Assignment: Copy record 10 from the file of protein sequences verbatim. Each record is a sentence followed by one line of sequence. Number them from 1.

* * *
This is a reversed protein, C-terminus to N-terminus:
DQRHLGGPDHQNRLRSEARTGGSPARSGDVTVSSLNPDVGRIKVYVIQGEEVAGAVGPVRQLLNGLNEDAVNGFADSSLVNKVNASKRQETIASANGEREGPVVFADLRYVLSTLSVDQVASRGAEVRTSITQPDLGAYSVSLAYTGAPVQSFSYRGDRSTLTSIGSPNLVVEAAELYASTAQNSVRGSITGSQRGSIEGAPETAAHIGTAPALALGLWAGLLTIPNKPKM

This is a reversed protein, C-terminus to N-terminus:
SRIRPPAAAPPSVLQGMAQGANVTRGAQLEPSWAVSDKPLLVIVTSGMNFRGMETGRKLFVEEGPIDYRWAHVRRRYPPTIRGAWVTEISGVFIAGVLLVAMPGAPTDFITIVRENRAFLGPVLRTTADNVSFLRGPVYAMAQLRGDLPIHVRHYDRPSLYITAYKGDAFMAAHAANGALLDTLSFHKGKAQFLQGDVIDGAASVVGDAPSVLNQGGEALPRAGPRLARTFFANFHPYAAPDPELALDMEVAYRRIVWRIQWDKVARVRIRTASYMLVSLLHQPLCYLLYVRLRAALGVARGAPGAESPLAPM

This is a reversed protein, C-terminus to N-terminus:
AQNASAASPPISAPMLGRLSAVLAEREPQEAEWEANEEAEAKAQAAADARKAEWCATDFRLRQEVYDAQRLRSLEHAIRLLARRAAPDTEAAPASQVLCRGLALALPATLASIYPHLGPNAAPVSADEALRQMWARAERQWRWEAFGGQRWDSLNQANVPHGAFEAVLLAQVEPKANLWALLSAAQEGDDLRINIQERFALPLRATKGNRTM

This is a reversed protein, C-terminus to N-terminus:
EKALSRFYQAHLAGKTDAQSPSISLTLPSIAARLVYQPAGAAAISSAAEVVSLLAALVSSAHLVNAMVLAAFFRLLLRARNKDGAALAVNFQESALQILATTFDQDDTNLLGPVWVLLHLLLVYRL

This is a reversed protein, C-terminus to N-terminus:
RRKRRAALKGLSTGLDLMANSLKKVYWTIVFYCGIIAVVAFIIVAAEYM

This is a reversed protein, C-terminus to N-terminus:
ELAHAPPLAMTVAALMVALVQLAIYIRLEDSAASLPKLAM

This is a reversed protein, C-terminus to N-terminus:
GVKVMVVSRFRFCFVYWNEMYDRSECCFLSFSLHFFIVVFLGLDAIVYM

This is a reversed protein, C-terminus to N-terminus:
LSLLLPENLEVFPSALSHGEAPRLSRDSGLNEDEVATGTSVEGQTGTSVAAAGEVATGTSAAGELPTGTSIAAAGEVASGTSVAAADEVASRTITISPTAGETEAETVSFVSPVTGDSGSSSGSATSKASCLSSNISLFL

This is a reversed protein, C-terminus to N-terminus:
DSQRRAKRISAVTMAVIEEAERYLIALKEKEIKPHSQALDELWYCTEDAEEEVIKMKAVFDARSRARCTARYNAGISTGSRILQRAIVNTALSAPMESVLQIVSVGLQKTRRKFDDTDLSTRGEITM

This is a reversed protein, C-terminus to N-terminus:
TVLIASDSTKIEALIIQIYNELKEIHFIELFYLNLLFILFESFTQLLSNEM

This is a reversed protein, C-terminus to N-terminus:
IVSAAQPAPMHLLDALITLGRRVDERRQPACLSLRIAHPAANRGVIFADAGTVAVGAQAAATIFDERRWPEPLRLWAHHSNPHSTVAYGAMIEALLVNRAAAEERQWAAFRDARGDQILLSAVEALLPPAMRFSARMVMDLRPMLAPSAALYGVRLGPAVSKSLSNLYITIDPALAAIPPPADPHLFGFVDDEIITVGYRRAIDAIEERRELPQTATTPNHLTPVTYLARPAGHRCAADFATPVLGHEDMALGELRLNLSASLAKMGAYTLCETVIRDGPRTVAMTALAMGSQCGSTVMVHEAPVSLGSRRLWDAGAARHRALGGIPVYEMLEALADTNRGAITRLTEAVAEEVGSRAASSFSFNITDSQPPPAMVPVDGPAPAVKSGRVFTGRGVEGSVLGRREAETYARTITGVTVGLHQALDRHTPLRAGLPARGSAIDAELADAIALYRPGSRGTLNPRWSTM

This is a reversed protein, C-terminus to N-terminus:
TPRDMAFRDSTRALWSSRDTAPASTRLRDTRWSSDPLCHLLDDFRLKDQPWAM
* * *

This is a reversed protein, C-terminus to N-terminus:
TVLIASDSTKIEALIIQIYNELKEIHFIELFYLNLLFILFESFTQLLSNEM